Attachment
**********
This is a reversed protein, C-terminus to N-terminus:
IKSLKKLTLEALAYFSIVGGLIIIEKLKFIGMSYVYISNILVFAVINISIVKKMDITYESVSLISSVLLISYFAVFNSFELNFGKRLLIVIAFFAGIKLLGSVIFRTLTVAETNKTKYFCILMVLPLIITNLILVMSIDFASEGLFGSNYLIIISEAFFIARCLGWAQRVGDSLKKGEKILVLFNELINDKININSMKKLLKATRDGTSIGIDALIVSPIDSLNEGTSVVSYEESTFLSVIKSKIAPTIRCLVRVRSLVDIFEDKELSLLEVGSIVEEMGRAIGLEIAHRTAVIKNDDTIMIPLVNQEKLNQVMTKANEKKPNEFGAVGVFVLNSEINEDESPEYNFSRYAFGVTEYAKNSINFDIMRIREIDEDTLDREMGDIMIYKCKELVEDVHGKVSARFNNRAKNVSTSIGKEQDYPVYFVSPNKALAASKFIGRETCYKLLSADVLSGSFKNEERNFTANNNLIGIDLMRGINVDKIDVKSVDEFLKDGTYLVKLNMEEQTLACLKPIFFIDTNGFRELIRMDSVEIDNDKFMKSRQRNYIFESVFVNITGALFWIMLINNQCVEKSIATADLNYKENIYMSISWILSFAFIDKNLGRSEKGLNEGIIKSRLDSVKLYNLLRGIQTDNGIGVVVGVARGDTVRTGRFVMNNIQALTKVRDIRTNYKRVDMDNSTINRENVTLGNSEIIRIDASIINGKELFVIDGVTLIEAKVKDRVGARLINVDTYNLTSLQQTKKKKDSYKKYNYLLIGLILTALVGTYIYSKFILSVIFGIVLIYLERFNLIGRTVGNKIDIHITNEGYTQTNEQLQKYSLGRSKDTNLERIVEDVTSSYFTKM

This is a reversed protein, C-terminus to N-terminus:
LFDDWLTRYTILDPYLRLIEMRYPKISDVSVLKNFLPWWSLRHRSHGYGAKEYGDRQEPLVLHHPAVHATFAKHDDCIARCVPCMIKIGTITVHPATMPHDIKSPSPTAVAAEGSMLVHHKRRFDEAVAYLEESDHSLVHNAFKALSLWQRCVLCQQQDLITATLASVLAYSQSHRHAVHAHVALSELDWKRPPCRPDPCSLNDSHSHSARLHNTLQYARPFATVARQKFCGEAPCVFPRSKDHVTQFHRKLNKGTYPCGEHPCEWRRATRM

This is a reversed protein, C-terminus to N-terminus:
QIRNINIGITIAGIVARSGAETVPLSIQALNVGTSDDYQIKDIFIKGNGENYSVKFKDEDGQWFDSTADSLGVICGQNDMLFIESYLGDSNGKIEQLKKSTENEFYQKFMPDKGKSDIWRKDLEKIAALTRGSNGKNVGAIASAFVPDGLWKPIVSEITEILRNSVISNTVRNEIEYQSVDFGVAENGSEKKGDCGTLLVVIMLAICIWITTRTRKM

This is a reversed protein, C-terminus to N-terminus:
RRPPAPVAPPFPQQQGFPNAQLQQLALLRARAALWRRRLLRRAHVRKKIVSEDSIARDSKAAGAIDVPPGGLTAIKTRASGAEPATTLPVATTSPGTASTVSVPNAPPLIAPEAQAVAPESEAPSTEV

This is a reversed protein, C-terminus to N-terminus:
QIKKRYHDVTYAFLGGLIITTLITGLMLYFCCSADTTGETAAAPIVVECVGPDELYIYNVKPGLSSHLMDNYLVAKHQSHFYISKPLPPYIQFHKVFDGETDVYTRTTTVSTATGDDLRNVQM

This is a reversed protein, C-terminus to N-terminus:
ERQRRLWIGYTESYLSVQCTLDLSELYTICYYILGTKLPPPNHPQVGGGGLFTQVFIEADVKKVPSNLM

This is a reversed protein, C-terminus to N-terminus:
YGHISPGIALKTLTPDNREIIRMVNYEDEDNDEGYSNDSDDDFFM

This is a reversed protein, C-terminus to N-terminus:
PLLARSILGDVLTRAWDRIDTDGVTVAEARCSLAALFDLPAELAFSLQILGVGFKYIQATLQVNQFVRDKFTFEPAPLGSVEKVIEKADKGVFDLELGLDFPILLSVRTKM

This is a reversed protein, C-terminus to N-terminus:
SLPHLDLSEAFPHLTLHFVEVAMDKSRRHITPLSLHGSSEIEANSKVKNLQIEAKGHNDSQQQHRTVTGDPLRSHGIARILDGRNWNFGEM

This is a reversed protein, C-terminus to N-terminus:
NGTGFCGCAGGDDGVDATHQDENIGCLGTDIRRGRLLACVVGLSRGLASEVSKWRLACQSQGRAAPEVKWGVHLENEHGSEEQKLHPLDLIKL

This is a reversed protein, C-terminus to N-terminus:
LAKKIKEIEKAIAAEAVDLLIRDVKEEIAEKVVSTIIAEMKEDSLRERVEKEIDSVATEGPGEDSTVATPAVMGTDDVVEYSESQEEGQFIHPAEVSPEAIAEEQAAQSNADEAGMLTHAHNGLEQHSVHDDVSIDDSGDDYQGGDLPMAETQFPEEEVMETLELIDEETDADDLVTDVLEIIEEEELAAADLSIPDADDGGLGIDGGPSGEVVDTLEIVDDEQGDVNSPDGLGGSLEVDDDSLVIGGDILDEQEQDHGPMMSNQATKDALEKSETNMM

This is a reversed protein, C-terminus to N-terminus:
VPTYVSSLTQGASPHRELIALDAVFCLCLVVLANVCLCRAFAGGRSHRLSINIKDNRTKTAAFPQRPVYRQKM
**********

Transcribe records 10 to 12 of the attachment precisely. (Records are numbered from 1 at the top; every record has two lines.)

This is a reversed protein, C-terminus to N-terminus:
NGTGFCGCAGGDDGVDATHQDENIGCLGTDIRRGRLLACVVGLSRGLASEVSKWRLACQSQGRAAPEVKWGVHLENEHGSEEQKLHPLDLIKL

This is a reversed protein, C-terminus to N-terminus:
LAKKIKEIEKAIAAEAVDLLIRDVKEEIAEKVVSTIIAEMKEDSLRERVEKEIDSVATEGPGEDSTVATPAVMGTDDVVEYSESQEEGQFIHPAEVSPEAIAEEQAAQSNADEAGMLTHAHNGLEQHSVHDDVSIDDSGDDYQGGDLPMAETQFPEEEVMETLELIDEETDADDLVTDVLEIIEEEELAAADLSIPDADDGGLGIDGGPSGEVVDTLEIVDDEQGDVNSPDGLGGSLEVDDDSLVIGGDILDEQEQDHGPMMSNQATKDALEKSETNMM

This is a reversed protein, C-terminus to N-terminus:
VPTYVSSLTQGASPHRELIALDAVFCLCLVVLANVCLCRAFAGGRSHRLSINIKDNRTKTAAFPQRPVYRQKM